The Man Who Died in the Holmes Murder Castle: John DuBrueil, 1823-1891

Over the winter I went on a quest to catalog and document ALL of the HH Holmes sources I could find here in town that weren’t available online – lawsuit records, defunct Chicago papers, etc. The best of the Chicago papers constitute the best primary sources we have on the Chicago angle of the case, and much of the info there is widely unknown in Holmes circles. The stories one usually hears about him come more from 1890s tabloids and (especially) 1940s pulps.

One story that came up in a few Chicago papers has puzzled me some: the story of John DeBrueil, the man who died in the “Holmes castle” in full view of several witnesses.

Detail of the Times Herald of Oct 1, 1895

On August 1st, 1895, when Holmes stories were just starting to fall off the front page of most papers, the Chicago Times Herald, mentioned that the recent investigations at the castle had sparked renewed interest in the story of a John DeBrueil, who died in the “castle” drug store on April 17, 1891, after “having been stricken with apoplexy” near the place. In 1890s talk, this usually just meant that he had suddenly collapsed and died.  According to the Herald, DuBruell had furnished Holmes with the first chunk of money to build the place (which, at the time, was probably only two stories; he borrowed three grand from Dr. MB Lawrence to expand).  Though bumping people off because he owed them money wasn’t out of line for Holmes, he was not considered a suspect here; the Herald said that “While Holmes borroed considerable money from DuBruell….none of the DuBruell relatives and heirs in Englewood believe that (Holmes) had anything to with the sudden death of either Mr. Mrs. DuBrueil, whose lives were insured.

The Times Herald may have told a slightly longer version of this a week or so before, when they spoke to a man named Ben Nixon who had worked in the castle’s jewelry store. He recalled the one day “a man stepped from a suburban train..and fell in front of Holmes’ store in some kind of a fit. Holmes poured a dark liquid down his throat and the man died. He lived in the neighborhood.”  Nixon thought it was suspicious, and wondered at the time if the man had been insured. “Holmes was regarded even then as a fellow who would do anything for money.”  This sounds like the same story as above.

 From genealogy sites I do see that a Canada-born man named “John L. Dubreuil” died April 18, 1891 in Chicago at the age of 68, but the death certificate doesn’t seem to be scanned. He was buried in Thornton, a small town on the far south side of the Chicago metro area. Presumably, he’s the same John Dubreuil from Canada was living as a farmer in Lyon (a west suburb) in the 1860 census with three people named Bouchard, and the one who was living in Indiana during the Civil War draft a few years later. He married his wife, Elizabeth, in 1876 in Englewood. She was ten years his junior.

Though his death doesn’t seem to have made the Tribune, there is an article from 1894 in the Trib talking about the bitter fight over the DuBrueil estate. According to the artcile, Elizabeth had died in September, 1892, leaving an estate valued at half a million bucks – there was a movement in place to remove Eddie DuBrueil, a son who was living in Englewood, from his position as executor of the estate.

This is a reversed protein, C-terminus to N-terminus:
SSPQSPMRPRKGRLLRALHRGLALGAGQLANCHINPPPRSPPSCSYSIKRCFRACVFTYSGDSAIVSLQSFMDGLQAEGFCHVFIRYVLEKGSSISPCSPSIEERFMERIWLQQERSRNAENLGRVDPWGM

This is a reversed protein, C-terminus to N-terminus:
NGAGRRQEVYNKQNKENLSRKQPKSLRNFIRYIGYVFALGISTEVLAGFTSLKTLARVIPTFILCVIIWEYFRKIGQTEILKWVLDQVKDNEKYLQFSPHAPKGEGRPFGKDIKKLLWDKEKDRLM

That Holmes would try to kill a person with that kind of money, with the intention of getting it for himself, seems reasonable enough. That Holmes was after people’s life insurance money is pretty well known, though he wasn’t as good at it is he’s often made out to be. It’s commonly said that he was good at talking people into buying insurance and making him the benefactor, but primary sources really only indicate that he tried to do this a lot. No one seems to have been dumb enough to fall for it. Ben Pietzel came the closest, in that he bought a huge policy, but Holmes wasn’t the benefactor; he got the loot by swindling the widow.

This may well have been Holmes’ plan here: he’d kill off the guy, make his widow rich off the insurance (though they must have been well off already; I don’t think got half a million in insurance back then, when Ben Pietzel’s 10k plan was pretty remarkable), then seduce or kill her and get the money for himself. But no one close to the case seems to have suspected it much at the time, so it may just be wild speculation. If they’d had any reason to go after Holmes for money still owed as of 1895, they probably would have done it.

The basic facts don’t all add up to murder here – Holmes pouring a dark liquid down the guy’s throat sounds awfully suspicious, but the idea that he could have arranged for him to collapse right in the store, right after stepping off the train, seems a bit less plausible. Maybe he just saw an opportunity and went for it?

I couldn’t find any info on how Mrs. DuBrueil died, and I haven’t checked the defunct papers from the dates around John’s death to see if it was reported at the time, or if anyone seemed supsicious at the time.  This would have been months before Julia Conner became the first person to disappear from the castle, but Holmes DOES seem to have been thought of as a swindler, at the very least.

The lawsuit over the estate seems to have been based in Crown Point, Indiana, so it’d be tough for me to see how the whole thing turned out, but they still had all of the money as of Oct, 1894, by which point Holmes was out of town, so if he killed John DuBrueil to get his cash, he seems to have failed!  William DuBrueil, John’s son, seems to have inherited any interest in the property; his name starts showing in up Cook County Recorder notes about the property after his father’s death.

The story is mentioned in our new expanded Murder Castle ebook, along with much of the rest of the stuff I found over the winter.

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